Hydrogen’s role in a net zero future

With the government’s decision on the use of hydrogen for heating expected in 2026, Max Fordham’s Bill Watts discusses the options for decarbonising heating systems

Nobody said decarbonising heat was going to be easy.

Current discussion is whether it should be done with decarbonised electricity, preferably with a heat pump, or with decarbonised hydrogen that will replace the natural gas [methane, CH4] in the UK’s extensive gas grid.

The government’s recent backing of hydrogen for transport, energy storage and decarbonised industrial feedstock has kept this debate alive, but not answered it.

The thinking engineer’s money is firmly behind the electrification of heat in buildings for very good reasons, not least that the whole system of renewable generation, electrical distribution and heat pumps is available to use today.

By contrast, making zero carbon hydrogen from methane and sequestering the CO2 [blue hydrogen] – or, better, from renewable electricity and water [green hydrogen] – is still a cottage industry. The safety and viability of converting the gas distribution system in the grid and in buildings from CH4 to H2 is still work in progress.

I understand that developing a gas appliance to transition from methane to hydrogen is not that hard and many manufacturers have done the R&D on it. However, most people, including proponents of hydrogen for other uses such as transport, think simply burning it is a criminal waste of a precious resource.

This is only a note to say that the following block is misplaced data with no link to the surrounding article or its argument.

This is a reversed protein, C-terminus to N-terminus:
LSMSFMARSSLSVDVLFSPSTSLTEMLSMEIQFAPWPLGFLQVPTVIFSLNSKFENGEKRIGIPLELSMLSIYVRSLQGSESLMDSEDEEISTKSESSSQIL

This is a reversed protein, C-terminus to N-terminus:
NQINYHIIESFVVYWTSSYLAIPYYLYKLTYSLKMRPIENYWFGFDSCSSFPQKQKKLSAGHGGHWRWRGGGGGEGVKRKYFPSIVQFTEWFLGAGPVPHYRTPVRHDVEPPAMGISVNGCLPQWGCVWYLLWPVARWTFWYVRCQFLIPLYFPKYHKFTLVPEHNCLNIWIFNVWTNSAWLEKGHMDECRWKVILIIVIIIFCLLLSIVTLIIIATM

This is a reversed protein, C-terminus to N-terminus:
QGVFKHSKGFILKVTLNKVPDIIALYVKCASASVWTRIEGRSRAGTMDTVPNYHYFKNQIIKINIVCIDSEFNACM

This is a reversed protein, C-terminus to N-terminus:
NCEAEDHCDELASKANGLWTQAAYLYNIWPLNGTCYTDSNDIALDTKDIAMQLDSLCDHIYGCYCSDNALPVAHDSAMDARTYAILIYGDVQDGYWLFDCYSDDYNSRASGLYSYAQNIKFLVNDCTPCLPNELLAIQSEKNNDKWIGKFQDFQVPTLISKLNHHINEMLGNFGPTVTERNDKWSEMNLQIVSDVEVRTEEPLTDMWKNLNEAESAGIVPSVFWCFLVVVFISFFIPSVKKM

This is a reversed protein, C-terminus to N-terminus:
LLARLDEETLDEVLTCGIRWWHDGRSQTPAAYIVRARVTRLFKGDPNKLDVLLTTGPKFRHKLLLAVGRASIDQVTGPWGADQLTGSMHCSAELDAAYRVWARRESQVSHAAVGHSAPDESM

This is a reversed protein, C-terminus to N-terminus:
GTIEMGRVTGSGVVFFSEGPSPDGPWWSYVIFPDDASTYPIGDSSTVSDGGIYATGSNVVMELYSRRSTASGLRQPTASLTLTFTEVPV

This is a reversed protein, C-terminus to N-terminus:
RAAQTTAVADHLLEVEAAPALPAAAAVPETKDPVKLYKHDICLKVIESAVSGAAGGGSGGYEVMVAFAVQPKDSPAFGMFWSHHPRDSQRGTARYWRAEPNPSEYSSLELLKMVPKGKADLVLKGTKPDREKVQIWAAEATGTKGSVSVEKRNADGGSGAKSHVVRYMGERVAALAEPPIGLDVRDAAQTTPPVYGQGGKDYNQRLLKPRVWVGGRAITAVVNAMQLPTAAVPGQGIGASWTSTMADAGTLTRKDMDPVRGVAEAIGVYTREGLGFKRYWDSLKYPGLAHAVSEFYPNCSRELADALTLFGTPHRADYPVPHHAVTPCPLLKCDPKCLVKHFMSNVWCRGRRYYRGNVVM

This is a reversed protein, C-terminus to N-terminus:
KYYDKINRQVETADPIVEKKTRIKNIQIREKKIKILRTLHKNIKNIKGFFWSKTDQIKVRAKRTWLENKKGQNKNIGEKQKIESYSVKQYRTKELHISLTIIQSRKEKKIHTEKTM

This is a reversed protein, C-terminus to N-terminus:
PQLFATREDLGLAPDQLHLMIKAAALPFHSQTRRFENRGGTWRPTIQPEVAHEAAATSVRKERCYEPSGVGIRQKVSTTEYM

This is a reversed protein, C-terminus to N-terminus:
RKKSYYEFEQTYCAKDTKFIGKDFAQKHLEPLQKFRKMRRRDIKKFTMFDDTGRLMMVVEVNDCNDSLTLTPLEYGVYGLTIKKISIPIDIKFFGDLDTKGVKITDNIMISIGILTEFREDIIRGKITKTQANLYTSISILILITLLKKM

Compared to a heat pump that may give you three times more heat than the electricity you put in, a hydrogen boiler might only give 0.5 units of heat per unit of electricity to make green hydrogen – a factor of six worse. Given this, installing gas heating and waiting for hydrogen in the grid is not a serious route to decarbonisation.

For the whole country to decarbonise, every home will have to move away from gas heating, not just clients who are concerned about climate change and are the thinking engineers’ customers. A realistic timescale for this is 25 years, so we should not be thinking only about what is available now, but also what the future of energy generation and supply will look like.

The thinking engineer’s money is firmly behind the electrification of heat in buildings for very good reasons

Providing enough zero carbon power to meet our current needs is no trivial matter. More green power is required. I believe that the UK thinks offshore wind will provide its power needs by extending further into deeper water. Perhaps this could be done – but it will be hard because of its intermittency.

I would like to know if climate change is also likely to exacerbate the intermittency of wind energy in the same way as rain and water supply. One hears about the storms, but prolonged bouts of hot stable air could reduce the availability of wind energy. The solutions to intermittency of any resource is generally a choice of:

  • Collect far more wind and solar energy than needed and waste the excess.